Emma Wall: Hello and welcome to the Morningstar series, Market Reaction. I'm [Morningstar UK Web Editor] Emma Wall and here with me today is Peter Hensman, Global Strategist for Newton [a London-based global asset management subsidiary of BNY Mellon].
Peter Hensman: Good morning.
Wall: We here today to talk about the rather contentious issue of the Scottish referendum. The polls are quite undecided. There seems to be every day a new one that says a 1 point clear of 'Yes,' 1 point clear of 'No'. If we do get a 'Yes' vote, what's the impact on the U.K. economy?
Hensman: Unfortunately that is one of the things that is really uncertain, because the terms of the breakup are very unclear. We really can't say exactly what the outcome is going to look like. And so to us, this uncertainty is going to continue to hang over the economy for some time.
Wall: I've read somewhere that the paper put forward for the 'Yes' vote was 500 pages long, and the one put forward to propose HS2 is 20,000 pages long. So, there are quite a lot of things that we have been told will have to be worked out after the vote. Is this uncertainty having an impact?
Hensman: It certainly seems that way as we get closer to the actual poll, very much because the opinion polls are closing in. So, what was an issue that was being ignored is all of a sudden a live thing to consider. And it's not just about the U.K., it has broader ramifications across the world as well.
Wall: And what are these ramifications? Because, as you say, this is not just about whether Scotland stays or leaves the U.K.
Hensman: That's right. This is being watched around the world. So, what the world sees is perhaps the longest partnership between countries, over 300 years of history, potentially dissolving, and the implications of that for some newer partnerships is potentially very large.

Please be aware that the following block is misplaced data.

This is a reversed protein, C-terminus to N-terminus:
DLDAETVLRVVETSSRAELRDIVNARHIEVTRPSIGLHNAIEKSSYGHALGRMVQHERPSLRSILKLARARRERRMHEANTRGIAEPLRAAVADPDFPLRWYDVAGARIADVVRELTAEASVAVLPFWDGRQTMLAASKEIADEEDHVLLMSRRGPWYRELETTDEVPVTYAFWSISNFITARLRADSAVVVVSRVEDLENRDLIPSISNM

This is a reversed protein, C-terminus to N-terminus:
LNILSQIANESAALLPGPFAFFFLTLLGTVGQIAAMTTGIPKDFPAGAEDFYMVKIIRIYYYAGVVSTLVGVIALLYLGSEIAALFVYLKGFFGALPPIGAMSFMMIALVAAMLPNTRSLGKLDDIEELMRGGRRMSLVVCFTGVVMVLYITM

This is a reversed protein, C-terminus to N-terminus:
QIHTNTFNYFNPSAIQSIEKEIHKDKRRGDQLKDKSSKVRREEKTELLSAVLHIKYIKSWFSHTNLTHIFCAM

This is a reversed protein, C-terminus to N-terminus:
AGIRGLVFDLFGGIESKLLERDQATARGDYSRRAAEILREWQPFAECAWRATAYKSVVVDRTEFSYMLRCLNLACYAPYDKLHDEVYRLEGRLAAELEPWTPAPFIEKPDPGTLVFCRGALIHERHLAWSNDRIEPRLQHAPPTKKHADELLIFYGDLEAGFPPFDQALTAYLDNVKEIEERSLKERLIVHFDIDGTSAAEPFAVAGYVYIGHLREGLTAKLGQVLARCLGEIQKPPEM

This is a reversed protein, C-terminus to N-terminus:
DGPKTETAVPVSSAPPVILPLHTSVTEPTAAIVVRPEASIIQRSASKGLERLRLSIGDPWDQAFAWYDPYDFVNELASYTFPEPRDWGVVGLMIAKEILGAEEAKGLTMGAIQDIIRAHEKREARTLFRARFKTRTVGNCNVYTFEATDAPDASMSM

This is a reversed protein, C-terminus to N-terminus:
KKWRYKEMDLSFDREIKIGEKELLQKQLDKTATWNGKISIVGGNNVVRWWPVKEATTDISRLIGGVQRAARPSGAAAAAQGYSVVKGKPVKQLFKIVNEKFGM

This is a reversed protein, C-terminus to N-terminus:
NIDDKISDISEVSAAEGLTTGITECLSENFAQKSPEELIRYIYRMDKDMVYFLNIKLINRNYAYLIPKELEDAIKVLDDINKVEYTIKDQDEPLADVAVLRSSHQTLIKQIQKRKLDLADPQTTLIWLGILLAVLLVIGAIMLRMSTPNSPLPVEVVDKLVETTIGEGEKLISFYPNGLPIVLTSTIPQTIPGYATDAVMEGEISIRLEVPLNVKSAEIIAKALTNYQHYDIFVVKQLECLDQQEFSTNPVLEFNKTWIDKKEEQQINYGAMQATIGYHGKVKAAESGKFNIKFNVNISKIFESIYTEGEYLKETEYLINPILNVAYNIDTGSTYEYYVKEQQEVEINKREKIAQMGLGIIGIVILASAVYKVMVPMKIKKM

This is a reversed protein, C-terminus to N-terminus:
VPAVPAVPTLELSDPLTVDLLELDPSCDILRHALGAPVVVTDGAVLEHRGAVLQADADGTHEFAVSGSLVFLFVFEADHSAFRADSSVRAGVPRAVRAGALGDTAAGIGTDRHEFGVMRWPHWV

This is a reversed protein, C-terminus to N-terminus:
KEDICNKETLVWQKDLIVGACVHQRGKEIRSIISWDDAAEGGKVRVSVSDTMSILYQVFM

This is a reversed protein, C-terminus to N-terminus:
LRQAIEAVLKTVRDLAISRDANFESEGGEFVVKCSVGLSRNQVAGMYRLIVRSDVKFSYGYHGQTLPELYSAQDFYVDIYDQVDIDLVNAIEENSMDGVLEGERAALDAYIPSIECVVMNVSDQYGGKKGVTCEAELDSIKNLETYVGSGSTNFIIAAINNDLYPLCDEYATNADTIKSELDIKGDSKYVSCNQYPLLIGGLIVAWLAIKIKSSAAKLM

Obviously the issues around the eurozone are very fresh in the memory, particularly for a country like Spain where we see Catalonia and the Basque region have very recently called for more independence and even secession from the Spanish country. Also across the world, this is being watched in terms of can this institutionally a very long history survive the challenges it currently faces.
Wall: And does that call into question the fate of the euro?
Hensman: Well, it perhaps is something that we see come back into the markets' mind again. Last week we saw the latest efforts of the ECB in trying to demonstrate that the euro has a future, that they can restart the economy within that region. And yet, there are issues that obviously the ECB can't address, and an increasing question about whether populations want to be part of this broader group is one of things that monetary policy and just liquidity can't address at all.
Wall: What are the impacts then on the market? Obviously we can't predict whether it is going to be a 'Yes' or 'No' vote, but either way there is going to be quite a lot of uncertainty. There is going to be quite a lot of change of power even with a 'No' vote. So how does that impact markets?
Hensman: That's right. What we see is that even a close 'No' vote with the scramble to promise more and more independence for the Scottish region within Great Britain, if it were to remain, creates an uncertainty about what it is we're left with.
But there are also very particular sectorial impacts as well. One obvious one, if we do see a 'Yes' vote, is perhaps the utilities sector, where the risk is very much a move for a windfall tax to raise revenue for the newly independent government in a very populist kind of way. And obviously, as a utility company, you can't just choose to move your assets elsewhere; you're very literally fixed on the ground. So these issues are going to remain very live for some time to come.
Wall: Peter, thank you very much.
Hensman: Thank you.
Wall: This is Emma Wall for Morningstar. Thank you for watching.